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Finding out what government organisations need to consider when using cloud

Posted by: , Posted on: - Categories: Transformation

In 2013, GDS developed a policy to encourage public sector organisations to consider Cloud First when making technology decisions. Many (but not all) government departments now host some of their infrastructure in the cloud.

Sharing best practice

To help public sector organisations transition to the cloud we’ve published lots of advice, including:

Our colleagues in other organisations also share best practices and insights, such as the cloud security guidance from the National Cyber Security Centre or the recent guidance for audit committees from the National Audit Office.

With all of that guidance out there and with the number of departments using the cloud increasing, we felt that now is a good time to review what we think about cloud. We want to make sure we’re continuing to provide the help that departments need.

Bringing public sector organisations together

We set up a cross-government working group in February and it quickly became clear that departments can have very different approaches to using cloud. For example, some departments wanted to host across multiple ‘clouds’ and some preferred to use a single ‘cloud’. One size definitely does not fit all!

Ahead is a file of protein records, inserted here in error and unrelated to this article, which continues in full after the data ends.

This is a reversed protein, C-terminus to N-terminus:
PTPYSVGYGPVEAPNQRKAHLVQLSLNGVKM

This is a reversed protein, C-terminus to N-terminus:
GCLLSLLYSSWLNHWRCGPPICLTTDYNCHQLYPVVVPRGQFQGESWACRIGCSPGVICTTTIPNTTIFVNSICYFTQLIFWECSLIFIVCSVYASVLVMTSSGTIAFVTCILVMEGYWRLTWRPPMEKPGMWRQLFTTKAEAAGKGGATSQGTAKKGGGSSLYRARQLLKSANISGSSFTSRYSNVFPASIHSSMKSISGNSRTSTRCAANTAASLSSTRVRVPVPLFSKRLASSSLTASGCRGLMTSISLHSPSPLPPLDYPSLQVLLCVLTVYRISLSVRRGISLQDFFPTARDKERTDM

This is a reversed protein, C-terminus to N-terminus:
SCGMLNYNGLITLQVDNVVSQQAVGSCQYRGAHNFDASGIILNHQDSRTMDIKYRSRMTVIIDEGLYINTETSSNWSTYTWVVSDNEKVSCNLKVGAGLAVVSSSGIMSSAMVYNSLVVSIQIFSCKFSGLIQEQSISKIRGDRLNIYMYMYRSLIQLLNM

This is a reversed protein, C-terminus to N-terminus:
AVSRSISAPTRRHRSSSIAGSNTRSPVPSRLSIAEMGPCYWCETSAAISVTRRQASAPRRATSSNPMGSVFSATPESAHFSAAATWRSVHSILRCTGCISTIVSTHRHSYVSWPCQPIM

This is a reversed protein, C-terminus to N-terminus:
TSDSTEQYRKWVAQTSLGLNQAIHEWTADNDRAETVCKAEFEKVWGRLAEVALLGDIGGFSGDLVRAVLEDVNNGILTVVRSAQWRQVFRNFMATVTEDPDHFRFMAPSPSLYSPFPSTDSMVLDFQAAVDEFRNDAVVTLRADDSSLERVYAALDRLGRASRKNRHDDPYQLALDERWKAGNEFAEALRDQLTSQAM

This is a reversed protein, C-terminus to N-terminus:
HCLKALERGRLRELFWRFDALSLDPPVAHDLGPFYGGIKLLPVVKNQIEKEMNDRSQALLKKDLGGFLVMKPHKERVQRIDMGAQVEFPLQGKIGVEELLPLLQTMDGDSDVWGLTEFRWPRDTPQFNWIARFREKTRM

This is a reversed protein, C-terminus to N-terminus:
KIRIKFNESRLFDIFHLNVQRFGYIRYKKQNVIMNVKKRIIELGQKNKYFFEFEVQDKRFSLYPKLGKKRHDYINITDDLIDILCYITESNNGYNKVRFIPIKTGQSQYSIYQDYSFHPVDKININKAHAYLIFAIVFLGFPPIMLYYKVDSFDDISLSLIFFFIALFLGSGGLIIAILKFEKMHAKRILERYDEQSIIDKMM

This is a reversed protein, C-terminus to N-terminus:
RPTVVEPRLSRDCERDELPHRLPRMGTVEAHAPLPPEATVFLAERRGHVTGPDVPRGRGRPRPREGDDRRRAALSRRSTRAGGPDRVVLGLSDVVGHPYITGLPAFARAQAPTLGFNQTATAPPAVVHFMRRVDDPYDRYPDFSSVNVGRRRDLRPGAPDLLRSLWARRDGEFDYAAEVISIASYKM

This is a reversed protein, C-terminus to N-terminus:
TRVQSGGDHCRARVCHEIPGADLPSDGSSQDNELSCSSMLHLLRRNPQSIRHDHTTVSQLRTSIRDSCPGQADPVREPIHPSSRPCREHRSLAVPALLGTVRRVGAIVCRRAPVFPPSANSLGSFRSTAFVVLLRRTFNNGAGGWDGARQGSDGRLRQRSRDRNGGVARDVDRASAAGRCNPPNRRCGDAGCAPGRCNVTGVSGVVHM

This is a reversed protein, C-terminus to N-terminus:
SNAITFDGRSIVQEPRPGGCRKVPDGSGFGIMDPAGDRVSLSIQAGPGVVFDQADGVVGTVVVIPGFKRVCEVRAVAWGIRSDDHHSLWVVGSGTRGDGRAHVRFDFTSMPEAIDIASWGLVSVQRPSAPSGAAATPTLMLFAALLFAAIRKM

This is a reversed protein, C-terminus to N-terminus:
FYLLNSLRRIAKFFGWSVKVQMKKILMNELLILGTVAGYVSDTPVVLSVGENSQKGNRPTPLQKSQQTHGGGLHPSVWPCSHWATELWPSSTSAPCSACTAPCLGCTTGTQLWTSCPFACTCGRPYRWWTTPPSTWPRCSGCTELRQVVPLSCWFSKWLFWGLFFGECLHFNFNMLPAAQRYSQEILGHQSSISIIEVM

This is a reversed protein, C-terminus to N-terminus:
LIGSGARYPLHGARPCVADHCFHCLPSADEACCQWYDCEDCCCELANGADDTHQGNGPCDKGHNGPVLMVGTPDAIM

It was also clear that users need more than just pure technical cloud advice. There were questions about all areas of cloud adoption, including how to buy cloud or how to hire cloud experts.

To answer all of the questions, we needed some help. In June, we co-hosted a workshop with our commercial colleagues from the Crown Commercial Service (CCS) and the Government Commercial Function (GCF), who had been having similar conversations about the best way to buy cloud services.

Working together across government

It’s been great to work so closely with CCS and GCF, so we’ve agreed to continue the partnership and have split our work into 3 streams:

  • commercial (how to buy cloud in the best way)
  • people (how to hire and train cloud developers)
  • technical (how to make a cloud strategy)

We’re leading the technical stream but all 3 of the streams will be closely integrated together. 

In July, we started to consider what the focus of our stream should be. One theme that came up a lot was ‘lock-in’, which is where departments have to balance whether they use the best or cheapest services, against whether it becomes too difficult to change supplier in future. Lots of departments also had questions about how they should use some of the new technologies offered by cloud suppliers, such as serverless or containerisation

However, to really understand what would help users most, we needed some user research.

What we’ve learned from user research so far

We focused our research on what problems users face making decisions about cloud, and how they make those decisions. We explored what they thought of lock-in and what guidance or policies they find useful as they deploy to the cloud.